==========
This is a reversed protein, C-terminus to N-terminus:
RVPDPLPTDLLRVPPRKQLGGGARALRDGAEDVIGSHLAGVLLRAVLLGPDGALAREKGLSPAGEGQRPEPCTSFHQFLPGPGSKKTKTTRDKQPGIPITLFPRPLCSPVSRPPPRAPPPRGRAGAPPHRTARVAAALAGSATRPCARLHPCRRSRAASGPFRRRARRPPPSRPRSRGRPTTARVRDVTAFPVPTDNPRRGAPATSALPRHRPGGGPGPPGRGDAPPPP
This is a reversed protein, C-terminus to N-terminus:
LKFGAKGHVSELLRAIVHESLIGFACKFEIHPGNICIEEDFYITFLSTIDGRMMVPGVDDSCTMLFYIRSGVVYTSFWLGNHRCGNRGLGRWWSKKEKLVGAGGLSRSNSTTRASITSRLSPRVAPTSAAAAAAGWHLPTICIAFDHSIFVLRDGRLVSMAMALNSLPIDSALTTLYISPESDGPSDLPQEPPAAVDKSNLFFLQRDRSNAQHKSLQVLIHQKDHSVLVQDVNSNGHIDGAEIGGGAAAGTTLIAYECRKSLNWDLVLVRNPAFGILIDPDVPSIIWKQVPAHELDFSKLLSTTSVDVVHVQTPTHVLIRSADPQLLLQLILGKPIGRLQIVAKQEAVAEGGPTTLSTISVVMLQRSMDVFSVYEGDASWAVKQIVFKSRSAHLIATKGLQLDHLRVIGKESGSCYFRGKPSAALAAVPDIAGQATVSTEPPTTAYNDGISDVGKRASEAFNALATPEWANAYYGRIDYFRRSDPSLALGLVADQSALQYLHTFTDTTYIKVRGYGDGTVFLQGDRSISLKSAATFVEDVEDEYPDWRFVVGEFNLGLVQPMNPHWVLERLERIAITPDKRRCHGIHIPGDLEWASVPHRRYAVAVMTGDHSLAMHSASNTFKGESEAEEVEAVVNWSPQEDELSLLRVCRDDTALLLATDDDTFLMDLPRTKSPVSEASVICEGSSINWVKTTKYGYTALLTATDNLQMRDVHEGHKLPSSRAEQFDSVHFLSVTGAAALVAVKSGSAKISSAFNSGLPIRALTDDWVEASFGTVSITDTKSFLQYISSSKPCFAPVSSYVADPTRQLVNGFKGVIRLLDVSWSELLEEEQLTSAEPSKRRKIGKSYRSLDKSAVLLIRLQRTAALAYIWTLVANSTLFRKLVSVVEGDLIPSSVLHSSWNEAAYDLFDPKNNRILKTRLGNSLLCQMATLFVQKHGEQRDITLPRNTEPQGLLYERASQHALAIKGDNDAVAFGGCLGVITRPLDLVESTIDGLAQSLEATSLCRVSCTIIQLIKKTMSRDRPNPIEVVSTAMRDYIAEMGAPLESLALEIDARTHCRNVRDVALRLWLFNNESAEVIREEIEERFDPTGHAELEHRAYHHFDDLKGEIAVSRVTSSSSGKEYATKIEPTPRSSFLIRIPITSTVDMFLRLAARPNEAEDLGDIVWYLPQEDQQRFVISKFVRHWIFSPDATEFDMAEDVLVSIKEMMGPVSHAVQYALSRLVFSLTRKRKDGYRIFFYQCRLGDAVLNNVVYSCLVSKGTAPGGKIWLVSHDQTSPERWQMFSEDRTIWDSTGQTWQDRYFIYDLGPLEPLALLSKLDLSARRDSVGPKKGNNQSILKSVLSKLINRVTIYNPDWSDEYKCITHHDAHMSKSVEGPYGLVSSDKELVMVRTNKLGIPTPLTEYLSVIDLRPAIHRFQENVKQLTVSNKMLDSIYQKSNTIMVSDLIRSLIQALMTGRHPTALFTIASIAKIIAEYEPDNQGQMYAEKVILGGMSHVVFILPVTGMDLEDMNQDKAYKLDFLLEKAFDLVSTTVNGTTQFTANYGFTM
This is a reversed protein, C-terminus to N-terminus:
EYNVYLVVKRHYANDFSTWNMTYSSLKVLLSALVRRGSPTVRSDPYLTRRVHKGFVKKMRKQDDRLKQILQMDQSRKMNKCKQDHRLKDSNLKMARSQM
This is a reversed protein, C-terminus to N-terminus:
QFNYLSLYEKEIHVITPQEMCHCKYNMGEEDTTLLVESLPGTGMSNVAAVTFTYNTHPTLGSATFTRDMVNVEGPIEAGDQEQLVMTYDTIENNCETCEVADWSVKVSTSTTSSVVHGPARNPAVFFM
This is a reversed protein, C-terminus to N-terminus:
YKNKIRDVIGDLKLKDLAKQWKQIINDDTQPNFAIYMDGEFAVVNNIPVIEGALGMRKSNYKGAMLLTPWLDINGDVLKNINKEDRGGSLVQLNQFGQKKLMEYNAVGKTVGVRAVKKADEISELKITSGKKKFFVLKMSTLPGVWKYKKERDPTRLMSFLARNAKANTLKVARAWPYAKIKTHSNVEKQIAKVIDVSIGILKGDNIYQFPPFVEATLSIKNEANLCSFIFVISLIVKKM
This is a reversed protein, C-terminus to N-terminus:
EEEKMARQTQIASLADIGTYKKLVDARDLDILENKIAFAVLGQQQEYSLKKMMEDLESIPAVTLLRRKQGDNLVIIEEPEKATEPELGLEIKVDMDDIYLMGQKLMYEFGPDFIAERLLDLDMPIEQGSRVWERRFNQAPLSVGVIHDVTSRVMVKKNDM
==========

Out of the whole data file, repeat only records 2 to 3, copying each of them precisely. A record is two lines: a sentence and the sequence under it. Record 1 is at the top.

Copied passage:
This is a reversed protein, C-terminus to N-terminus:
LKFGAKGHVSELLRAIVHESLIGFACKFEIHPGNICIEEDFYITFLSTIDGRMMVPGVDDSCTMLFYIRSGVVYTSFWLGNHRCGNRGLGRWWSKKEKLVGAGGLSRSNSTTRASITSRLSPRVAPTSAAAAAAGWHLPTICIAFDHSIFVLRDGRLVSMAMALNSLPIDSALTTLYISPESDGPSDLPQEPPAAVDKSNLFFLQRDRSNAQHKSLQVLIHQKDHSVLVQDVNSNGHIDGAEIGGGAAAGTTLIAYECRKSLNWDLVLVRNPAFGILIDPDVPSIIWKQVPAHELDFSKLLSTTSVDVVHVQTPTHVLIRSADPQLLLQLILGKPIGRLQIVAKQEAVAEGGPTTLSTISVVMLQRSMDVFSVYEGDASWAVKQIVFKSRSAHLIATKGLQLDHLRVIGKESGSCYFRGKPSAALAAVPDIAGQATVSTEPPTTAYNDGISDVGKRASEAFNALATPEWANAYYGRIDYFRRSDPSLALGLVADQSALQYLHTFTDTTYIKVRGYGDGTVFLQGDRSISLKSAATFVEDVEDEYPDWRFVVGEFNLGLVQPMNPHWVLERLERIAITPDKRRCHGIHIPGDLEWASVPHRRYAVAVMTGDHSLAMHSASNTFKGESEAEEVEAVVNWSPQEDELSLLRVCRDDTALLLATDDDTFLMDLPRTKSPVSEASVICEGSSINWVKTTKYGYTALLTATDNLQMRDVHEGHKLPSSRAEQFDSVHFLSVTGAAALVAVKSGSAKISSAFNSGLPIRALTDDWVEASFGTVSITDTKSFLQYISSSKPCFAPVSSYVADPTRQLVNGFKGVIRLLDVSWSELLEEEQLTSAEPSKRRKIGKSYRSLDKSAVLLIRLQRTAALAYIWTLVANSTLFRKLVSVVEGDLIPSSVLHSSWNEAAYDLFDPKNNRILKTRLGNSLLCQMATLFVQKHGEQRDITLPRNTEPQGLLYERASQHALAIKGDNDAVAFGGCLGVITRPLDLVESTIDGLAQSLEATSLCRVSCTIIQLIKKTMSRDRPNPIEVVSTAMRDYIAEMGAPLESLALEIDARTHCRNVRDVALRLWLFNNESAEVIREEIEERFDPTGHAELEHRAYHHFDDLKGEIAVSRVTSSSSGKEYATKIEPTPRSSFLIRIPITSTVDMFLRLAARPNEAEDLGDIVWYLPQEDQQRFVISKFVRHWIFSPDATEFDMAEDVLVSIKEMMGPVSHAVQYALSRLVFSLTRKRKDGYRIFFYQCRLGDAVLNNVVYSCLVSKGTAPGGKIWLVSHDQTSPERWQMFSEDRTIWDSTGQTWQDRYFIYDLGPLEPLALLSKLDLSARRDSVGPKKGNNQSILKSVLSKLINRVTIYNPDWSDEYKCITHHDAHMSKSVEGPYGLVSSDKELVMVRTNKLGIPTPLTEYLSVIDLRPAIHRFQENVKQLTVSNKMLDSIYQKSNTIMVSDLIRSLIQALMTGRHPTALFTIASIAKIIAEYEPDNQGQMYAEKVILGGMSHVVFILPVTGMDLEDMNQDKAYKLDFLLEKAFDLVSTTVNGTTQFTANYGFTM
This is a reversed protein, C-terminus to N-terminus:
EYNVYLVVKRHYANDFSTWNMTYSSLKVLLSALVRRGSPTVRSDPYLTRRVHKGFVKKMRKQDDRLKQILQMDQSRKMNKCKQDHRLKDSNLKMARSQM